Seeing this range of desperate actions examples, it is easy to comprehend irritation and denial in reactions, when a speech about an esthetic of suicide is attempted, perhaps also because such a viewpoint underlines human determination towards self-destruction and distraction in such times in which productivity is considered a staple value. And yet Art world began to approach these matters since a while, for instance in the (cancelled) exhibition in September 2009 entitled A Lady, A Mother, A Murderer: Exhibition on Ferror (Female Terror) by two Israeli artists, Galina Bleikh and Lilia Chak, or in the exhibition showing photographs of a suicidal-slaughter in Finland.
Already in 2005 Cory Arcangel had sent to his Friendster contacts a message announcing his suicide, namely he was abandoning that social network. During the launch of the magazine “The Believer” he also read a text quoting the last letter Kurt Cobain wrote, deactivating his account. The following year French online community Myownspace was inviting Myspace users to utilize Anti-Myspace Banner Wizard to insert a banner in their account appealing for people to get the life back committing a Myspace suicide. The proposal was to then choose independent hosts, as Myownspace itself, for instance, which do not use the content users upload to make profit.
Equally interesting are the works that started at the end of 2009. One is Seppuko by Les Liens Invisibles, that has been presented in November during Turin Share festival, and that has also seen the contribution of designers group ParcoDiYellowstone. The other one is Web 2.0 Suicidemachine by Moddr Lab, presented in December at the Worm in Rotterdam.
The first one is based on Facebook, it purposes suicide on such platform as a cutting-edge experience to be spread among one’s friends. Making reference to Luther Blisset the Les Liens Invisibles are, through Seppuko, recalling the ancient samurai image, who had no other choice when trapped, than honorably committing suicide. The ones committing Seppuko had to log-in on Facebook, send a leave taking message to their friends, inviting them to enact the same ritual, and in the moment of the proper “Facebook suicide” a memorial page of the person was created.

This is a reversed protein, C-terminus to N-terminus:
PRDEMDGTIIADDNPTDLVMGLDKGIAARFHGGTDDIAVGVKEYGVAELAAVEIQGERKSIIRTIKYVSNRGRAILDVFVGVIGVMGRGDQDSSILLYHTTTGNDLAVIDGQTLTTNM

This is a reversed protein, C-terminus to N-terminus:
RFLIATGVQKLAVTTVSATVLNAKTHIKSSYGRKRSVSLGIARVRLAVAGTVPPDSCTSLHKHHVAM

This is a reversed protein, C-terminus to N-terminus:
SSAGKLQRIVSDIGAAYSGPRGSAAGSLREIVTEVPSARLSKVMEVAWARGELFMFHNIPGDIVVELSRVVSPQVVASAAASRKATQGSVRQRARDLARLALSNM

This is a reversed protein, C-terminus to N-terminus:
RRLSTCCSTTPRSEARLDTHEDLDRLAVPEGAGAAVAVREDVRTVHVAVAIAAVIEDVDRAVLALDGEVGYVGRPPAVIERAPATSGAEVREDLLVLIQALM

The action was not definitive. It was in fact possible to resuscitate one’s own identity just logging in again. Although, the actual goal was to make this action being as widespread as possible.
This initiative did stir up a number of critics on web 2.0: going from the concept of identity that social networks impose, to the value given to each aspect of individuality that becomes a product for consuming. Seppuko does not suggest that escaping radically from new production methods is possible, but that through an ironical use of suicide the target is put, of an “involuntary strike”, a sudden massive fall in the production of information through viral diffusion of practice.
Web 2.0 Suicidemachine, instead, is presented as a profile-deactivation service for many different platforms, Facebook, Myspace, Twitter and LinkedIn. Through inserting your own username and password the system connects to the several social networks you have an account on and it modifies the informations thus forbidding further logins, and deactivates the account. On the website you can find a video telling the story of an average internet user, tapped up at home depending only on his virtual life on social networks. This kind of behavior is the one young Japanese adopt, so-called hikikomori lock themselves in their rooms and refuse to exit them for no matter what reason.
The incapability to relate oneself with the external world compensates in the “perfect flow of information, universal valorizing fluid” (Franco Berardi, “Hikikomori of the world unite”). They live in an obstacleless world with no boundaries. For this reason Web 2.0 suicidemachine, subtracting individual users from this flow through an exodus, allows to give an enhanced, more aware significance to oneself presence on the internet, for the individuals as for the economic system. Both works have quickly aroused Facebook attention, which did not put time in waiting to send to the two groups legal warning letters. This has caused the interruption of their functions on social networks for the two groups.